Thursday, April 2, 2015

Animatronic Hell

Painting of Buddhist hell, Daihonzan Naritasan Temple, Kurume, Japan. 
The things you learn when you travel.

I had no idea there was a Buddhist hell. I first caught a whiff of it this week in Unzenonsen, Kyushu, Japan. Hydrogen sulphide, boiling water bubbling out the ground, steam.

It was Buddhist monks, back in 701 AD, who first spotted the learning opportunities of this place. Apparently there are 84,000 tortures awaiting wrongdoers in Naraka, Buddhist hell, and Unzenonsen is just the right place to reflect on that.

Unlike the Biblical version, you are born in Naraka, and it's not for ever. The experience clears you of all your bad karma, and you're ready to be reborn in a higher life.

My Unzenonsen room looked right out on this stuff. I reflected on the vastly more than 84,000 tortures in this world. We are blind to our own complicity when we enable politicians who deny the humanity of people who are not like ourselves.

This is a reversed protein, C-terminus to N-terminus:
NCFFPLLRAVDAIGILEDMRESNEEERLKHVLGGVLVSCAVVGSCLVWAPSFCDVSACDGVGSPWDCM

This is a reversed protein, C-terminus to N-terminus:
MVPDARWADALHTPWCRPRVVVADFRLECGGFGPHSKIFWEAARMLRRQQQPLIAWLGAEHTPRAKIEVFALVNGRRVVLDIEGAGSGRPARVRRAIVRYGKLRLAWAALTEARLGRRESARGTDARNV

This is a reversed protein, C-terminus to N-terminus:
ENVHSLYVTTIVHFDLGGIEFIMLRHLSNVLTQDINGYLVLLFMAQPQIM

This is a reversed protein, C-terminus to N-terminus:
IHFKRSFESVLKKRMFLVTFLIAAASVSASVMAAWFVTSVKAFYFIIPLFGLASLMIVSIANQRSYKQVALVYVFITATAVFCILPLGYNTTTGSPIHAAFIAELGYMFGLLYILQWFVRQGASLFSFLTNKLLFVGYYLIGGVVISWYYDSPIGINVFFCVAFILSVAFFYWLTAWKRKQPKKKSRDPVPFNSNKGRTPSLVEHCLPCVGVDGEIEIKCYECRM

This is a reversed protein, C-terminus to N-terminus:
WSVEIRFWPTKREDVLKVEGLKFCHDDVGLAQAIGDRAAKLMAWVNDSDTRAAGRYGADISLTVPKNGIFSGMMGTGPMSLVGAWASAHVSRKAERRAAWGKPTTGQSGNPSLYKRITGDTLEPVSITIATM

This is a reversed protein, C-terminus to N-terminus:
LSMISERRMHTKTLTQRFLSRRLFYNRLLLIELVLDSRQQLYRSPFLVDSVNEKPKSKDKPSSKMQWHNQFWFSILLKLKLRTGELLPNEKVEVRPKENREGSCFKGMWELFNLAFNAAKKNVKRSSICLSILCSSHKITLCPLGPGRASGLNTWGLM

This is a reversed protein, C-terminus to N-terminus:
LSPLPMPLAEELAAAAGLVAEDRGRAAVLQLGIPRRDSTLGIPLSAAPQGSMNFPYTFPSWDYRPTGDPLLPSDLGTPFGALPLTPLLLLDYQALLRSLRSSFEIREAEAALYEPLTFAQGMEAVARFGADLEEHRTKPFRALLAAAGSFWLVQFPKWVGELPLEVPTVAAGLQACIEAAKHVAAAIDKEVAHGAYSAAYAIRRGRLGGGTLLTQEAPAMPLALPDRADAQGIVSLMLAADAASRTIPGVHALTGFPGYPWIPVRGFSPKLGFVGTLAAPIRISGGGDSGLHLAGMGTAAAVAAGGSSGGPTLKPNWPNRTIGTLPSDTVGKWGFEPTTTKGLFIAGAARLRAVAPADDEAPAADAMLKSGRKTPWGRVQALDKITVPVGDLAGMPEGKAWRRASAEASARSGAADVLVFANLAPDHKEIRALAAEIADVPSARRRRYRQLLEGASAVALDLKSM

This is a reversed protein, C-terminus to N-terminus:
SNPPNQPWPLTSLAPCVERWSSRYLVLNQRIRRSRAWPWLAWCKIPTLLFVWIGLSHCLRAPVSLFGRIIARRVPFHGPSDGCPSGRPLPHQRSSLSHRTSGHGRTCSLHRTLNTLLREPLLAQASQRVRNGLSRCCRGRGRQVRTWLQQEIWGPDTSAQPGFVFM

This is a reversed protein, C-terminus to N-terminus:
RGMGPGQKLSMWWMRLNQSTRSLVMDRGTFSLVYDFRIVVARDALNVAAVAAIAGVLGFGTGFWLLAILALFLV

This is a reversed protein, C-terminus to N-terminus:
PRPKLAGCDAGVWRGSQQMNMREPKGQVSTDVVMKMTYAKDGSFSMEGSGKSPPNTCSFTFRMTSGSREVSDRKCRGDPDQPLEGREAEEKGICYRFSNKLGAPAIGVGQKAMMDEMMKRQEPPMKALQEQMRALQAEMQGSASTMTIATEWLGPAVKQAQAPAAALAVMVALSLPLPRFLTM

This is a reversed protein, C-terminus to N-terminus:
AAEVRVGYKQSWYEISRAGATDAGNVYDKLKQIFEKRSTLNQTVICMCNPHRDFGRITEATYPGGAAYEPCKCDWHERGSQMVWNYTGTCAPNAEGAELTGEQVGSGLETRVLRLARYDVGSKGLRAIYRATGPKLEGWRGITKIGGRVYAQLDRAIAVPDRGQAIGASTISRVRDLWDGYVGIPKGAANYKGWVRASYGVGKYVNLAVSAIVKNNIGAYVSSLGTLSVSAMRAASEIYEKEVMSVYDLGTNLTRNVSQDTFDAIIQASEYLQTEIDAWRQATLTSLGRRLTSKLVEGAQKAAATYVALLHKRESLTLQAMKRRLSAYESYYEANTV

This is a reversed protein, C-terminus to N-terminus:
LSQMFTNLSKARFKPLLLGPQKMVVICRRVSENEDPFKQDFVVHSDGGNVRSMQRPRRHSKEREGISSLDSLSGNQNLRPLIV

Directly after Unzenonsen, I was in Nagasaki. Enough said.

Today I took trains from Nagasaki to Hita, a town that gives me quick access to some trailheads. Along the way, I changed trains in the town of Kurume.

Imagine my excitement when I Googled Kurume, only to discover the Jibo Kannonzou statue of a large motherly figure at the Daihonzan Naritasan Kurume Temple.

It's big, it's made of concrete, you can climb inside it. But, here's the kicker: there's an animatronic depiction of Buddhist hell in the basement of the statue.

Yes, a statue can have a basement.

I had to go.

Note: I decided the animatronic torture scene at the top of an earlier version of this post belongs under the fold.

1 comment:

  1. So now when someone tells you to "go to hell", you can say you've been there.